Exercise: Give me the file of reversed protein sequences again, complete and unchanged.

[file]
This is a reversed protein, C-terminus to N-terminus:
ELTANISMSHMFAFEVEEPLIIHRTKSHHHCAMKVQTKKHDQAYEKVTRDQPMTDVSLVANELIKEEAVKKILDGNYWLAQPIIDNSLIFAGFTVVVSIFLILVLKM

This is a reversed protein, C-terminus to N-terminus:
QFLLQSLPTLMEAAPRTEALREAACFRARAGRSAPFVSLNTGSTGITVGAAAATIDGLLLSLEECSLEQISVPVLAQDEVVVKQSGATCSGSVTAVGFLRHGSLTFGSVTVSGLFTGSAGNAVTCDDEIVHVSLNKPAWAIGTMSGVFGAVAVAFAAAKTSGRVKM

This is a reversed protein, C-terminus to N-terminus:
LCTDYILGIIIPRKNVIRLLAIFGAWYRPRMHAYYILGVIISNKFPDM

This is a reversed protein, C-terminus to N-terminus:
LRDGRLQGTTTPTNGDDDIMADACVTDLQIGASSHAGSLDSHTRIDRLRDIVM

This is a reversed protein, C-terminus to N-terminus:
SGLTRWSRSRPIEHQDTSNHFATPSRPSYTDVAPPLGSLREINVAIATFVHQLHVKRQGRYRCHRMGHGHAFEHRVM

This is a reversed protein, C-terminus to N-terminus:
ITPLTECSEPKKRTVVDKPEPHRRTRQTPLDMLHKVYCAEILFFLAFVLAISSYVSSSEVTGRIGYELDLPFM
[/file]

This is a reversed protein, C-terminus to N-terminus:
ELTANISMSHMFAFEVEEPLIIHRTKSHHHCAMKVQTKKHDQAYEKVTRDQPMTDVSLVANELIKEEAVKKILDGNYWLAQPIIDNSLIFAGFTVVVSIFLILVLKM

This is a reversed protein, C-terminus to N-terminus:
QFLLQSLPTLMEAAPRTEALREAACFRARAGRSAPFVSLNTGSTGITVGAAAATIDGLLLSLEECSLEQISVPVLAQDEVVVKQSGATCSGSVTAVGFLRHGSLTFGSVTVSGLFTGSAGNAVTCDDEIVHVSLNKPAWAIGTMSGVFGAVAVAFAAAKTSGRVKM

This is a reversed protein, C-terminus to N-terminus:
LCTDYILGIIIPRKNVIRLLAIFGAWYRPRMHAYYILGVIISNKFPDM

This is a reversed protein, C-terminus to N-terminus:
LRDGRLQGTTTPTNGDDDIMADACVTDLQIGASSHAGSLDSHTRIDRLRDIVM

This is a reversed protein, C-terminus to N-terminus:
SGLTRWSRSRPIEHQDTSNHFATPSRPSYTDVAPPLGSLREINVAIATFVHQLHVKRQGRYRCHRMGHGHAFEHRVM

This is a reversed protein, C-terminus to N-terminus:
ITPLTECSEPKKRTVVDKPEPHRRTRQTPLDMLHKVYCAEILFFLAFVLAISSYVSSSEVTGRIGYELDLPFM